Earlier this week, Symantec issued a report about the Regin family of malware. The malware itself appears to be sophisticated enough that many security analysts and researchers believe it was developed by a government specifically for cyber espionage.
This family of malware has been compared to Stuxnet; however, this is a poor comparison since Regin does not spread the way Stuxnet did. In fact, the purposes of each malware are quite different.
Stuxnet was designed for sabotage, whereas Regin was likely designed for espionage and as a result was deployed with a great deal more of precision. If anything, the purpose and behavior of the malware is more similar to Flame, another malware family specifically designed for espionage purposes.
There is still very little known about the initial attack vector used to deploy Regin. It appears to have been dropped using a variety of methods, including social engineering, an exploit in Yahoo Messenger and a link to a fake LinkedIn page that functioned as a watering hole.
Sophisticated or Just Good Software Design?
Although Regin was designed to be stealthy, the various phases of the malware deployment can still be detected. The Regin malware actually makes a lot of ‘noise’ given the number of changes it makes on a host system if you have the right tools in place to monitor these changes on host systems.
Many of the methods used by Regin are not necessarily new and from conversations with developers are actually general best practices for developing Windows drivers.
Many of the “sophisticated” techniques used by Regin have been seen before:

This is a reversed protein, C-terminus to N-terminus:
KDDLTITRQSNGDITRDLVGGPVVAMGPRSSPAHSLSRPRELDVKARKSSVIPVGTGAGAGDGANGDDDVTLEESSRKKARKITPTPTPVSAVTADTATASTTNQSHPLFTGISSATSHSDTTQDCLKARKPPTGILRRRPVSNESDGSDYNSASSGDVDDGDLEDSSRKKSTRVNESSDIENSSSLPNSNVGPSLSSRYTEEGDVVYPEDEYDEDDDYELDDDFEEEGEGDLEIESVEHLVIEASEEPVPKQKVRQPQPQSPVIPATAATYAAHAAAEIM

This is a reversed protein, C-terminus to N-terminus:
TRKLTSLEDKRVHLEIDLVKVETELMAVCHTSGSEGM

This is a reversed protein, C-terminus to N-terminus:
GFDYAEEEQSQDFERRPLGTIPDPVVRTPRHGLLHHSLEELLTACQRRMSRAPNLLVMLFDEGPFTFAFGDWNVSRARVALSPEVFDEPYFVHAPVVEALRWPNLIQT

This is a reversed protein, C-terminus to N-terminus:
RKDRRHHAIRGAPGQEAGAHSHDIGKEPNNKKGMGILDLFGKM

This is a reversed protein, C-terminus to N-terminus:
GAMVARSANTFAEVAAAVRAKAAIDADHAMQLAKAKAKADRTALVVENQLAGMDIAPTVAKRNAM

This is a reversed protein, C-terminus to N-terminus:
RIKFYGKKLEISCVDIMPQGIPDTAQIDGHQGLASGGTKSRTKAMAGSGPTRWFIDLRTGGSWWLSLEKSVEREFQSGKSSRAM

- Regin’s use of naming a driver something innocuous dates back to some of the first viruses floating around in the DOS days
- The use of a kernel memory pool tag that is generic is not particularly novel, as it’s the default for most drivers
- Hiding the MZ executable header marker from an executable memory image is an old technique, as well, dating back to the earliest days of 16-bit DOS executables
- Hiding encrypted data in the registry or NTFS “extended attribute streams” is something the OS does for legitimate reasons and a technique used by many forms of malware (eg. ZeroAccess)
- Encrypting data for transport is now standard practice for pretty much all malware
The sophistication of the malware isn’t necessarily in the technical implementation, but what appears to be a mature software development lifecycle. The malware has evolved and adapted, using best practices for development, borrowing techniques from other successful malware and has clearly been tested thoroughly to ensure it avoids detection by most antivirus tools.
It is important to realize that malware is now rarely created through ad hoc development, but is a business in itself. Many of the tools, techniques and strategies commercial software vendors use are also in use by malware developers. Just like the commercial software world with malware development, there are open source, as well as well-funded proprietary projects.
Since the details of the malware are now available to the general public, there is a high likelihood that similar malware may be created by criminal groups or other state actors. Although various indicators of compromise have been made available, odds are that the hash values, file names and other indicators have already changed in later versions of the malware.
Leveraging forensic artifacts are useful in identifying known malware, but more important is the ability to detect patterns and behavior of malware and quickly searching for indicators of compromise when signatures and artifacts are known.
Below are a list of hashes and other indicators of compromise related to Regin from the Symantec report. As these are all host based artifacts, Tripwire Enterprise customers can search for these elements in their environments.
File Names and Paths
The Executive’s Guide to the Top 20 Critical Security Controls
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